Matthew Bryza: "Putin and Trump are needed for a breakthrough in Nagorno Karabakh’’
The last year’s brief outbreak of hostilities between Armenia and Azerbaijan revealed the danger that these conflicts represent for the regional security and US interests, so the settlement of the conflict around Nagorno-Karabakh should be the top priority in the list of the US diplomacy’s agenda in the region, the Carnegie Center’s report published yesterday reads. The former US Ambassador to Azerbaijan and former US assistant secretary of state for South Caucasus, Matthew Bryza, spoke with a correspondent of Vestnik Kavkaza about the prospects for the Karabakh settlement.
- How much is today's US administration interested in working with Azerbaijan? What trend will prevail in the US-Azerbaijani relations in the near future?
- No one knows that. Apparently, Donald Trump does not have a strategic concept of the foreign policy. I'm not trying to show disrespect for the US president this way, however, I think he does not have a political course. His idea number one - we must work with as many countries as possible in the fight against terrorism. The idea number two - in any of our interactions, whether with ally and friend or with a country that considers itself as our enemy, we must use a business approach - I’ll give you something, if you give me something. This concept differs from the concepts of all the previous presidents. Every American president understood that we must protect and strengthen our allies. It was so during the republican and democratic administrations.
We are talking about energy cooperation, pipelines, as well as Nagorno-Karabakh. And I do not see any interest from President Trump in the South Caucasus. No employees are appointed to deal with these issues. I am concerned that this sphere does not receive the necessary attention. I hope, that if Trump looks for a problem on which he could interact with Russia, he will choose Karabakh. The presidents of Russia and America must participate in the process to achieve a breakthrough.
-What is your opinion on the current situation in Karabakh? How did the situation change after the last year's four-day war?
- President Putin played a very constructive role at that time. He put forward a proposal, which could help to find a way out of an impasse. After he hosted two meetings with the presidents of Azerbaijan and Armenia following the April developments, I felt that the Azerbaijani side welcomed these initiatives, and the Armenian side did not. In July, there was a hostage crisis in Armenia at the police station, and the hostage-takers criticized Sargsyan, perhaps, for agreeing with Putin's proposal.
That is, the change is that Russia put forward a good proposal, which was rejected by one side, so everything stalled. Now the situation is in an impasse. I do not know how the situation will develop further, but I hope that the American president will propose something.
- What can be an incentive for moving from the diplomatic meetings to taking the concrete steps?
- There are two ways to implement the concrete steps. The first way is the development of the confidence-building measures. Those steps that are related to the politics or security are more symbolic, but they could lay the foundation for cooperation between the two sides.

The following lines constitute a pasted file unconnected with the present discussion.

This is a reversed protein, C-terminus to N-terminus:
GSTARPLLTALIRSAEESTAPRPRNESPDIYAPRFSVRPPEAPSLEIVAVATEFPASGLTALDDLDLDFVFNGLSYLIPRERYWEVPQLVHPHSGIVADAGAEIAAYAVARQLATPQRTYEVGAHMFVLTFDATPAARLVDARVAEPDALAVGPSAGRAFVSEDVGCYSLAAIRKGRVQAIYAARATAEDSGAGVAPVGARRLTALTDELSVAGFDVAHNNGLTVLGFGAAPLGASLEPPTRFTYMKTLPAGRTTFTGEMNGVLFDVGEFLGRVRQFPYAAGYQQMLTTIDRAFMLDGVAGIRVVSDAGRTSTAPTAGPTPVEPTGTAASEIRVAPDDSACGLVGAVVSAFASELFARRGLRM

The second way is a breakthrough. Perhaps, Presidents Trump and Putin will be involved in the process and will be able to convince Presidents Aliyev and Sargsyan that it's time to do something. In fact, a significant process was achieved in the settlement. People continue to say that nothing has happened during all these years of negotiations. But this is not true. There is already a framework agreement on the table - the Madrid document - which is agreed by the presidents. They accepted it, but have not yet completed it, and I think that with the help of presidents Trump and Putin they would be able to complete the process.
The confidence-building measures are necessary. I think that Azerbaijan considers Armenia as a thief, who does not want to participate in the intensive negotiations. A significant political breakthrough is needed.
- In your opinion, how dangerous is the postponement of the negotiations? Is there a danger of resumption of the active hostilities and further changing of the status quo?
- I'm not one of those who believe that the parties can be involved in a serious war. I think for the serious clashes, one of the sides must decide to start a war. We saw all this during the April events: the clashes were intense, but in the end the war did not begin. I do not think that there was a danger of a full-scale war then.
But it's bad, that with every passing day the problems are not being solved. This means less economic opportunities for Armenians, this means more time during which Azerbaijan is separated from its lands. There is also psychological influence. If you, for example, a farmer from Agdam and your farm is there, and you are somewhere else as a displaced person, it is very difficult to create an emotional connection with your new land in your profession, when you hope to return home some day. That is, the impact of the ongoing conflict on Azerbaijani society is negative. The sooner everything is decided, the faster prosperity will come.
I'm not one of those who believe that a war may start due to some accident, but I'm worried that people continue to die.
- Yesterday Azerbaijan reported that 27 children are being held captive in the occupied territories...
- I have not heard about it. There were many stories based on rumors that need to be checked. I think it is outrageous, if Azerbaijani children are held against their will on the occupied territories. It is illegal. This is a violation of the international law and human rights. It is necessary to put an end to this.